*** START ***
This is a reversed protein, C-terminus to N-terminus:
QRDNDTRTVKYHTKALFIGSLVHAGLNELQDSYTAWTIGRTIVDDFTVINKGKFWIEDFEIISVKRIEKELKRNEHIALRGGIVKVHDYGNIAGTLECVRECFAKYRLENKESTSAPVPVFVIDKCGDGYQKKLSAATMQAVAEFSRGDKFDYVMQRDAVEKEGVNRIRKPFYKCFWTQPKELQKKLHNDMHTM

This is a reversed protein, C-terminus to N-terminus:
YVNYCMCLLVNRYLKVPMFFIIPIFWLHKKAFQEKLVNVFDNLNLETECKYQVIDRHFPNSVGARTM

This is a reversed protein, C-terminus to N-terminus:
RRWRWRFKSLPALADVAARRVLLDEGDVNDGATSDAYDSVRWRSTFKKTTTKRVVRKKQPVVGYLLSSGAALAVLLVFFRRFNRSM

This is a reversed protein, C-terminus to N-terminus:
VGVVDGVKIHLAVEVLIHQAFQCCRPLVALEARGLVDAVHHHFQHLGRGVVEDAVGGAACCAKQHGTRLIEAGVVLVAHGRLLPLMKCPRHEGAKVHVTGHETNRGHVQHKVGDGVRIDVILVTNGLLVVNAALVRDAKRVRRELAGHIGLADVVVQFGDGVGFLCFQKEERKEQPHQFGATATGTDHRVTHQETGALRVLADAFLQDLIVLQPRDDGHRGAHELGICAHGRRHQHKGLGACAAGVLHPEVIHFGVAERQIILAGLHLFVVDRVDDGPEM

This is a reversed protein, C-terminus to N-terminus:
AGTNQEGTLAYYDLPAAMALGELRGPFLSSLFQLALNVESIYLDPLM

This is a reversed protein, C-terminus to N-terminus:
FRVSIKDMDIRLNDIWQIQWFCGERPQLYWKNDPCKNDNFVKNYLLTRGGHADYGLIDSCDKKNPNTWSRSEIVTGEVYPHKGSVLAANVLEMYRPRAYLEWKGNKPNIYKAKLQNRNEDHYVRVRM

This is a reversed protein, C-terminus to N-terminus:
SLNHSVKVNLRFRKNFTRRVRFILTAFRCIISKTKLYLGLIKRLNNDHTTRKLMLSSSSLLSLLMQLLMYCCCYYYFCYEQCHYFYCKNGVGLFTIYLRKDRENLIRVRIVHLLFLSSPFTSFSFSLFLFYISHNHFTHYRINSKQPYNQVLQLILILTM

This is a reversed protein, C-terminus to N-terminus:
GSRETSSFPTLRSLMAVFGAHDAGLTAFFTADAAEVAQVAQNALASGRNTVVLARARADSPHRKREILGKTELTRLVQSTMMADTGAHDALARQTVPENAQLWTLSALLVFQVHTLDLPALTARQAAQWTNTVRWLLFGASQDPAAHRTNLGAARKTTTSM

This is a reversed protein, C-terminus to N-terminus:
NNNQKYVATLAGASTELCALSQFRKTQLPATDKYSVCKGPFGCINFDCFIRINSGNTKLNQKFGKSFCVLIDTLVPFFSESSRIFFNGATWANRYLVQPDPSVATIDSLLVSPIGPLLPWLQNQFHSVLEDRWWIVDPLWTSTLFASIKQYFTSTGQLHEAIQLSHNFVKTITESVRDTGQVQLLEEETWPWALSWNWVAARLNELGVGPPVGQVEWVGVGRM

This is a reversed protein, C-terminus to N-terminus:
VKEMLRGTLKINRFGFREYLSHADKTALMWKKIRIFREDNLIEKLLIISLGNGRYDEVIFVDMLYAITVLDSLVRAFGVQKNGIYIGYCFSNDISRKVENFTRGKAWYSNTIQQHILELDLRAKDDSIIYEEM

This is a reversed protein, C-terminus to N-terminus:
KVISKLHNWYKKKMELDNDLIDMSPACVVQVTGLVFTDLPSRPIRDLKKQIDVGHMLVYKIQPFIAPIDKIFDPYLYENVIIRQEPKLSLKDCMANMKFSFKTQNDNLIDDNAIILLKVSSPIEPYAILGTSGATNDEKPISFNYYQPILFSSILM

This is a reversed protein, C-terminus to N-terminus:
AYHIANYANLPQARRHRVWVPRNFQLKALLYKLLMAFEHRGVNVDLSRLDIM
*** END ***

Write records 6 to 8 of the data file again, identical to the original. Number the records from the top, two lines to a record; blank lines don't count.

This is a reversed protein, C-terminus to N-terminus:
FRVSIKDMDIRLNDIWQIQWFCGERPQLYWKNDPCKNDNFVKNYLLTRGGHADYGLIDSCDKKNPNTWSRSEIVTGEVYPHKGSVLAANVLEMYRPRAYLEWKGNKPNIYKAKLQNRNEDHYVRVRM

This is a reversed protein, C-terminus to N-terminus:
SLNHSVKVNLRFRKNFTRRVRFILTAFRCIISKTKLYLGLIKRLNNDHTTRKLMLSSSSLLSLLMQLLMYCCCYYYFCYEQCHYFYCKNGVGLFTIYLRKDRENLIRVRIVHLLFLSSPFTSFSFSLFLFYISHNHFTHYRINSKQPYNQVLQLILILTM

This is a reversed protein, C-terminus to N-terminus:
GSRETSSFPTLRSLMAVFGAHDAGLTAFFTADAAEVAQVAQNALASGRNTVVLARARADSPHRKREILGKTELTRLVQSTMMADTGAHDALARQTVPENAQLWTLSALLVFQVHTLDLPALTARQAAQWTNTVRWLLFGASQDPAAHRTNLGAARKTTTSM